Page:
John H. Gibbons
||This biographical article needs additional citations for verification. (February 2013)|
- For other perons named John Gibbons see John Gibbons (disambiguation)
|John Howard Gibbons|
Dr. John Gibbons (right)
|Alma mater||Randolph-Macon College & Duke University|
|Known for||Assistant to the President for Science and Technology and Director of the White House Office of Science and Technology Policy|
John Howard "Jack" Gibbons (born January 15, 1929) is an American scientist. Between 1993 and 1998 he served as the Assistant to the President for Science and Technology and Director of the White House Office of Science and Technology Policy.
Gibbons was born in Harrisonburg, Virginia, in 1929. He received a bachelor's degree in mathematics and chemistry from Randolph-Macon College in 1949 and a doctorate in physics from Duke University in 1954.
Following his formal training in physics, he spent the next 15 years at Oak Ridge National Laboratory. At Oak Ridge, Gibbons studied the structure of atomic nuclei, with emphasis on the role of neutron capture in the nucleosynthesis of heavy elements in stars. In the late 1960s, at the urging of Alvin M. Weinberg, he pioneered studies on how to use technology to conserve energy and minimize the environmental impacts of energy production and consumption. In 1973, Gibbons was appointed the first director of the Federal Office of Energy Conservation.
Two years later he returned to Tennessee to direct the University of Tennessee Energy, Environment and Resources Center. In 1979, he returned to Washington to direct the Congressional Office of Technology Assessment which provided Congress with nonpartisan, comprehensive analyses on a broad spectrum of issues involving technology and public policy where his tenure lasted over two six-year terms prior to his Presidential appointment as Science Advisor on February 2, 1993.
After leaving the White House, Dr. Gibbons served as the Karl T. Compton Lecturer at MIT (1998–1999) and Senior Fellow at the National Academy of Engineering (1999–2000) where he assisted NAE’s president on a variety of topics including the new NAE program in Earth Systems Engineering. During 1999-2001 he was Senior Advisor to the U.S. Department of State where he assisted the Secretary in revitalizing science and technology capabilities, including creating the position of Science Advisor to the Secretary. From 2000-2001 he was the elected President of Sigma Xi, The Scientific Research Society.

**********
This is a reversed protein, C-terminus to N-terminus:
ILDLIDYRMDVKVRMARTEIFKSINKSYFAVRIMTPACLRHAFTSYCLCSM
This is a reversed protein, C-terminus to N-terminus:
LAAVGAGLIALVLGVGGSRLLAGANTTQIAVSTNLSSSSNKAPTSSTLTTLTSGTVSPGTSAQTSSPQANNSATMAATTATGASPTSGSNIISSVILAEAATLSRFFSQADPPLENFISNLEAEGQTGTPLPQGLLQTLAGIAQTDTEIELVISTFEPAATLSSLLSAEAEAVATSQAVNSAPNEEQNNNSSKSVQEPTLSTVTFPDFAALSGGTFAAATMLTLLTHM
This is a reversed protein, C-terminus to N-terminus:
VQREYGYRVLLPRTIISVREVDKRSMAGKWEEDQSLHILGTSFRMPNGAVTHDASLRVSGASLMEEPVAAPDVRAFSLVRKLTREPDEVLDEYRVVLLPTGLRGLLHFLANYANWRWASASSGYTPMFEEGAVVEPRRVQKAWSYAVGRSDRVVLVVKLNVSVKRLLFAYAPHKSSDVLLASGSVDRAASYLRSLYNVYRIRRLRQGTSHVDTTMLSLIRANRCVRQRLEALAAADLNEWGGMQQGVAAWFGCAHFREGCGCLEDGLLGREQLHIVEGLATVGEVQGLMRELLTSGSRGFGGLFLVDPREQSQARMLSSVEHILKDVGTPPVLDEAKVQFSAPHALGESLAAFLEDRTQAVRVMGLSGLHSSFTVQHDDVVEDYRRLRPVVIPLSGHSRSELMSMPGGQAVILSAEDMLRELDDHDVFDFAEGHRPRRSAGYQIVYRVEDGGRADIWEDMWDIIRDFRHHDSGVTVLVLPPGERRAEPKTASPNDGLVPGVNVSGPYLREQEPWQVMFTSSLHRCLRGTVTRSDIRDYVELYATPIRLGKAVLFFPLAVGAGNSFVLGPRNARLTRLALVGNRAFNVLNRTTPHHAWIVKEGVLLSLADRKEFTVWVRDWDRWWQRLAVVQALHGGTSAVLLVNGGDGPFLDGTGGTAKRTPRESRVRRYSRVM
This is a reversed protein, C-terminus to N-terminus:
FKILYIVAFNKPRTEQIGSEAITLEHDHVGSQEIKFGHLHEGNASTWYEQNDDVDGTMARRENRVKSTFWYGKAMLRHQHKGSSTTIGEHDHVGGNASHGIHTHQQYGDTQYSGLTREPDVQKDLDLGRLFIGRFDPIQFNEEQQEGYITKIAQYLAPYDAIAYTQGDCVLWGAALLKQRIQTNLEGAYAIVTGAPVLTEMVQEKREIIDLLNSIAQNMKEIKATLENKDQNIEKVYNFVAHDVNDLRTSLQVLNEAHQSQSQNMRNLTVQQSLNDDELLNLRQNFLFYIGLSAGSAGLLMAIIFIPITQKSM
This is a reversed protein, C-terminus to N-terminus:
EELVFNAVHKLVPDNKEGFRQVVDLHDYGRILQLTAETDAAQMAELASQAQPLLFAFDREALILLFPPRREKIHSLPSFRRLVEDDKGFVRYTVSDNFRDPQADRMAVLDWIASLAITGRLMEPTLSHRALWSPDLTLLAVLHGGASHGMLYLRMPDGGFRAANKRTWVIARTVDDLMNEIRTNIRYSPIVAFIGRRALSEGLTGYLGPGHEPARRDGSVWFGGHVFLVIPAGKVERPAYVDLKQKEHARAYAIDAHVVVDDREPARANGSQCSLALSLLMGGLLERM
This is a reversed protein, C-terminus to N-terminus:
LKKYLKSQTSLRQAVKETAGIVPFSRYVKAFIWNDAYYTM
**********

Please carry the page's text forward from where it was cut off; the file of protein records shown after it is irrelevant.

Scientific affiliations and awards
Dr. Gibbons is a fellow of the American Physical Society and the American Association for the Advancement of Science (AAAS) and was elected to membership in the National Academy of Engineering. He was awarded the AAAS Philip Hauge Abelson Prize for sustained exceptional contributions to advancing science; the Leo Szilard Award for Physics in the Public Interest from the American Physical Society; and medals from the German and French governments for fostering scientific cooperation. Gibbons has over 50 publications on energy and environmental policy.
In 2004 he became one of the founding members and serves on the Board of Directors of Scientists and Engineers for America, a 501(c)(3) organization focused on promoting sound science in American government. He was also a member of the Council on Foreign Relations and the Federation of American Scientists.
- Malcolm H. Browne (1992-12-25). "The Transition: Physician and Physicist; Dr. John H. Gibbons -- Science Adviser". New York Times. Retrieved 2007-10-26.